In their modeling, healthcare organizations should clearly identify what they “know” and what they do not know.
Managing for change and an uncertain future is becoming the norm for healthcare organizations. As industry reform, disruption, and rising competitive pressures continue to squeeze already tight operating margins, hospital leaders are refocusing their financial planning efforts to account for the many unknowns ahead.
In decades past, the financial planning process typically involved a relatively straightforward strategic-financial forecasting exercise. Historical trends in traditional key drivers—such as population growth, inpatient and outpatient volumes, inflation, and payment rates—were projected forward to form the foundation of a financial plan.
In today’s healthcare environment, however, the process is evolving into a more complex integrated planning activity that spans finance, operations, and strategy, each of which has new dimensions to consider.
The definition of the “key drivers of change” should be expanded to encompass the numerous strategic initiatives that will impact the organization’s financial performance in both the short and long term. Healthcare leaders should incrementally test the impact of specific major strategies or changes on the organization’s ability to bridge the gap between projected results and target performance goals.
Modeling Initiatives as Key Drivers
As one major initiative, many healthcare organizations today are faced with the need to dramatically alter their cost structures. Future costs can be difficult to anticipate. Ongoing or planned cost reduction activities—such as initiatives to improve labor management in response to shifting patient demand, or reducing clinical variation in the use of high-cost physician preference items—should be integrated into financial planning processes, along with traditional drivers of change previously mentioned.
Certain key drivers will be more readily definable and predictable, while others are more of a moving target—such as the speed of shifts to value-based payment arrangements. In their modeling, healthcare organizations should clearly identify what they “know” and what they do not know.
Finance professionals can work collaboratively with operational leaders and clinical process improvement teams to help maximize the accuracy of financial projections related to strategic initiatives. The key is to draw data from cost accounting systems and clinical benchmarking tools that identify savings targets that are reasonable, achievable, and sustainable over time.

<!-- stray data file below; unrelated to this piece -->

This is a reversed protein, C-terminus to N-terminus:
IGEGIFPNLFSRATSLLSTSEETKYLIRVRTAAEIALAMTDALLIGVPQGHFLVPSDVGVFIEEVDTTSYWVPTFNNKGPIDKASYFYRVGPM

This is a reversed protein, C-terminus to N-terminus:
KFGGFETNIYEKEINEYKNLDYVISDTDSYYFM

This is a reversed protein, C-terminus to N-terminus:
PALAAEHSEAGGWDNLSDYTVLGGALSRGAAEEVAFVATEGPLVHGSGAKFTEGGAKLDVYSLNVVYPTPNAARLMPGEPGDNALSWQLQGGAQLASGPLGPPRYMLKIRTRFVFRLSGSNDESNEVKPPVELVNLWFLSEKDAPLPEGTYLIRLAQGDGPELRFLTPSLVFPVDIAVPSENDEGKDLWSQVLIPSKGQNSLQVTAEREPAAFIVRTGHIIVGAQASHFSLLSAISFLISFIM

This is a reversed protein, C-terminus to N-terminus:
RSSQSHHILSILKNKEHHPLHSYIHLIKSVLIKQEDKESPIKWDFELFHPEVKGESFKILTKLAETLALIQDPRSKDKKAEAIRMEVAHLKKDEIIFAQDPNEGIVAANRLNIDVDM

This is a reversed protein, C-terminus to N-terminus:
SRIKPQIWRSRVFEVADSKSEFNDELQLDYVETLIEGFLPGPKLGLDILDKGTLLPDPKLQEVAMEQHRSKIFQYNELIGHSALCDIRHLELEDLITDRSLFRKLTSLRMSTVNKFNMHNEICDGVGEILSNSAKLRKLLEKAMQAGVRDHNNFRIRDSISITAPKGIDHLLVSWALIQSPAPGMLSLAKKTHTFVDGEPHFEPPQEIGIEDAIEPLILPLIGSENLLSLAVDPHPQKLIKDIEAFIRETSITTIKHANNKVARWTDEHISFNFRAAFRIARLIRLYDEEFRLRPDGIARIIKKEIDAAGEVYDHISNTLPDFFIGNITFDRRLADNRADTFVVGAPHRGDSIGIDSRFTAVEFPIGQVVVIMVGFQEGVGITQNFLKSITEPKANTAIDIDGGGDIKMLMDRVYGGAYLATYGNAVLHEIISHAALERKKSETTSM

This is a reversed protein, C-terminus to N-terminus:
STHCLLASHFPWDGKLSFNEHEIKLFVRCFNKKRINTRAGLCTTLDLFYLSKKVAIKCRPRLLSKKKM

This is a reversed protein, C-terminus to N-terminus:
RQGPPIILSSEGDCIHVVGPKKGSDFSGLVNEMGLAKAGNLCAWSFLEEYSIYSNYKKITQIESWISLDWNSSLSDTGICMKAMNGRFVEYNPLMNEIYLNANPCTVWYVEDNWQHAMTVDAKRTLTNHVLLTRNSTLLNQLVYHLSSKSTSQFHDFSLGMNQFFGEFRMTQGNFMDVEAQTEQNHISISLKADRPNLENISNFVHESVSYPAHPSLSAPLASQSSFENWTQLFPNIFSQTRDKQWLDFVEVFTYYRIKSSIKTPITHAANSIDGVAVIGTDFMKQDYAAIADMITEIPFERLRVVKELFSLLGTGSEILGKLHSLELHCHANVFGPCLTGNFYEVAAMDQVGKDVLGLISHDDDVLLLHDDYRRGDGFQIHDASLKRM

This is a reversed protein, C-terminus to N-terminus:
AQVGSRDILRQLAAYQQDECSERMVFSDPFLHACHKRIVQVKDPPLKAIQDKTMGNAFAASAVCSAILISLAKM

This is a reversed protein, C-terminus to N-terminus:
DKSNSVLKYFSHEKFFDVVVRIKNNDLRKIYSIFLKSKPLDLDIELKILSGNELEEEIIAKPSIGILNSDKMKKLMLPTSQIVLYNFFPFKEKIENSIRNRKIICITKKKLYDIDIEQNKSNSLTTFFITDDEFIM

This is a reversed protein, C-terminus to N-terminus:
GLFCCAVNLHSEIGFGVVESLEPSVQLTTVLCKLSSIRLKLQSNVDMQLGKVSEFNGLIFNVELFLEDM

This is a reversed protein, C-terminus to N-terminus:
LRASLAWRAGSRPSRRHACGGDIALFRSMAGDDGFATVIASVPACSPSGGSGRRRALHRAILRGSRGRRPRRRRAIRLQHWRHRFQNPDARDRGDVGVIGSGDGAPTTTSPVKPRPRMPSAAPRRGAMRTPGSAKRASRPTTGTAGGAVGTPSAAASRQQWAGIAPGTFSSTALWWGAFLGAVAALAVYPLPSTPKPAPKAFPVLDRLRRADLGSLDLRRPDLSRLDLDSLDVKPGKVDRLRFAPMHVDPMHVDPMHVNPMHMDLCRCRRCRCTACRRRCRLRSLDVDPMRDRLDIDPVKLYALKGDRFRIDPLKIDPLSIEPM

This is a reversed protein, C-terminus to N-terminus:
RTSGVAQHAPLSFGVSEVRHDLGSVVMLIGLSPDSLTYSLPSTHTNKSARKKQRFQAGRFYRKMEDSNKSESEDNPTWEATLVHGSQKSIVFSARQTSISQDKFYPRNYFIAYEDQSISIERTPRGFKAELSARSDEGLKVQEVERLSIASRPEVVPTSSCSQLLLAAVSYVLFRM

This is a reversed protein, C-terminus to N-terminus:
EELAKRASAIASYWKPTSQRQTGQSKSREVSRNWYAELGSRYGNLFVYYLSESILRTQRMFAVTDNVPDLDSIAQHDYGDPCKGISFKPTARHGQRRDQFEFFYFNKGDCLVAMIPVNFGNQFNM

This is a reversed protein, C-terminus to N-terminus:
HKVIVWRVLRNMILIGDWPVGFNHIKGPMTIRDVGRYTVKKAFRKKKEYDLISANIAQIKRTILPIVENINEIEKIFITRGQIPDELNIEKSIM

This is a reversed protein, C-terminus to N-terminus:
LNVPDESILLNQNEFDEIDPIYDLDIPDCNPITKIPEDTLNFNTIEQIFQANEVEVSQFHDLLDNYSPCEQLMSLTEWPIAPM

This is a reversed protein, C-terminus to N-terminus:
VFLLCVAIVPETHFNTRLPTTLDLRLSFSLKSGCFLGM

Testing Alternative Views of the Future
Incorporating the projected impacts of strategic initiatives in the financial plan should be done in a way that considers multiple possibilities. At any given time, organizations typically have dozens (or more) of ongoing, planned, or proposed initiatives that will have an array of projected impacts on various aspects of operations. To properly guide strategic decision making, those projected impacts must be evaluated cumulatively, as well as in a variety of combinations across a range of possible scenarios. At this time, financial modeling is more about ranges of outcomes and probabilities than it is about absolutes.
Effective planning enables finance professionals to adjust for changes in payment or project different levels of potential results. Making these projections across a variety of scenarios allows organizations to compare the impact of those different levels of results to the income statement, balance sheet, and statement of cash flows. Testing scenarios through this iterative process is invaluable in helping healthcare leaders define an optimal portfolio of strategies to support business and financial goals for a sustainable financial plan.
Achieving Results with Initiatives-Based Planning
Incorporating the projected results of strategic initiatives into financial planning as discussed here gives healthcare leaders a more focused view of the future. It allows them to consider a range of possibilities and to be more agile in preparing for and adapting to multiple outcomes. Armed with this information, organizations are better able to steer their own future state.
This approach also allows healthcare leaders to quickly translate targets into identifiable operational activities. For example, an organization that is pursuing reduced clinical variation as a high priority can work with quality and process improvement teams to identify opportunities and gain buy-in using data from scenario modeling and analytics comparing physicians’ performance to established benchmarks.
Modern planning tools can help organizations effectively structure performance reporting to show progress toward identified targets and to compare results to projections. This helps healthcare leaders, trustees, and other stakeholders better understand the correlation between market and operational forces and the organization’s financial performance.
Financial plans and the underlying assumptions associated with them are constantly in flux in today’s dynamic healthcare environment. Organizations that broaden their definition of the key drivers of change by incorporating realistic and reliable data on initiative targets best position themselves for success in an uncertain environment. To stay competitive, organizations must reevaluate projections on an ongoing basis to address changing competitive conditions and financial performance.
This article originally appeared in the Fall 2016 issue of Strategic Financial Planning.
Copyright 2016 by Healthcare Financial Management Association, Three Westbrook Corporate Center, Suite 600, Westchester, IL 60154.
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